Making scientific patience a virtue, with a rare skill for fast commercial success
Name: Leonard Schleifer
Title: Founder and CEO, Regeneron
A lot's changed in the biotech world since Leonard Schleifer founded Regeneron ($REGN) in 1988.
Schleifer, then an assistant professor at Cornell, was used to the old model: Universities do science and drugmakers make drugs. But, combing through journals, Schleifer noticed that "every other paper was published by this company Genentech," he said in an interview on Regeneron's website, and, doing a little digging, Genentech turned out to be "a so-called biotechnology company."
From there it seemed simple enough: Schleifer wanted to launch a company of his own, committed to the then-nascent field of molecular biology but focusing on his expertise, neuroscience.
"I was determined to build a company where we valued science and the scientists who did the science, as opposed to build a company which is more traditionally built by businesspeople who in some respects just want to exploit science," Schleifer said.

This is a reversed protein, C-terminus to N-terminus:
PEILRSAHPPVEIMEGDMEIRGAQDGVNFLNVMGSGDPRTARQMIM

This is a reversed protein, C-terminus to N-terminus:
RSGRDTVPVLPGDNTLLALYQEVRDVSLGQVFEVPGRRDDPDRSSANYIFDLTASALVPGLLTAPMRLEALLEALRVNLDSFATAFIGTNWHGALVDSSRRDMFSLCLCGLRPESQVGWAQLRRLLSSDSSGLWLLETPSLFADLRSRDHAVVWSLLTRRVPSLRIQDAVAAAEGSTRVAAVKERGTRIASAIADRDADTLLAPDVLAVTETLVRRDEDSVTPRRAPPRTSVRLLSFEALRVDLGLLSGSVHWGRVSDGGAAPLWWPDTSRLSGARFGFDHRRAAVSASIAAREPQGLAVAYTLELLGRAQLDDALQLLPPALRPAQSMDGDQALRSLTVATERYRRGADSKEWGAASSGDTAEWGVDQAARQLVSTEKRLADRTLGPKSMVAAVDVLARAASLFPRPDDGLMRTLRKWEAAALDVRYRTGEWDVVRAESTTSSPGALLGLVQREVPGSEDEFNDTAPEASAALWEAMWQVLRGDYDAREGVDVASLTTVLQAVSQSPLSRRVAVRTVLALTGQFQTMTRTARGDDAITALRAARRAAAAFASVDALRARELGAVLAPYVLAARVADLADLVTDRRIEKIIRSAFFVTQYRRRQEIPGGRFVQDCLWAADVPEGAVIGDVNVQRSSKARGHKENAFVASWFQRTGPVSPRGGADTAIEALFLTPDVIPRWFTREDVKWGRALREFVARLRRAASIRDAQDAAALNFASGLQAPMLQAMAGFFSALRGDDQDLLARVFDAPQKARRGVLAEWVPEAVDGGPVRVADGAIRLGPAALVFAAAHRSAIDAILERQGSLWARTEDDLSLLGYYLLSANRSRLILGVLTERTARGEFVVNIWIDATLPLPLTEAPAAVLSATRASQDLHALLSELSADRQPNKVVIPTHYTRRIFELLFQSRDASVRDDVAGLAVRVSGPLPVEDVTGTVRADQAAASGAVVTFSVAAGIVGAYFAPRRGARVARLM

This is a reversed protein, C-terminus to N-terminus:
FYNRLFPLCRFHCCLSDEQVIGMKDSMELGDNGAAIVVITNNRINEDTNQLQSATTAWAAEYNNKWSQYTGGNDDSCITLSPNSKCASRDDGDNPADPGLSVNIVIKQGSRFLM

That doesn't happen fast. But it turns out that Schleifer's other big skills includes patience in R&D combined with the ability to move fast on the commercial side. In the company's 24th year he took its first big product--the eye drug Eylea for wet, age-related macular degeneration--and racked up $838 million in sales. The red-hot drug--now a case study in successful drug launches--is on the road to easily pass blockbuster status in 2013, showing the industry how rapidly a development-stage company can ramp up a successful commercialization effort. And after the cautionary commercial tales at Dendreon ($DNDN) and Human Genome Sciences, it's an example other biotech companies will study closely.
There's more. In August, the company picked up FDA approval for Zaltrap, a colorectal cancer treatment developed with Sanofi ($SNY). Regeneron is also angling to be the first on the market with an antibody to PCSK9, a new target for LDL cholesterol. REGN727, also a Sanofi team-up, is the first PCSK9-targeting treatment to reach Phase III, recruiting 18,000 patients in 11 studies to see if the drug can in fact safely slash the rates of heart attack and stroke.
If all goes according to plan, REGN727 could be another blockbuster, but, for Schleifer, of equal importance is maintaining Regeneron's legacy as a biotech that rewards ingenuity and treats its people well. Schleifer has demonstrated a long-term commitment to building a company that can attract the best and brightest in a hypercompetitive industry for talent, and the model isn't terribly complex, he said.
"That's actually what I preached," Schleifer said. "We're going to build a company where the administration, the businesspeople, management--whoever--were working for the scientists, rather than the scientists working for them."
-- Damian Garde (email | Twitter)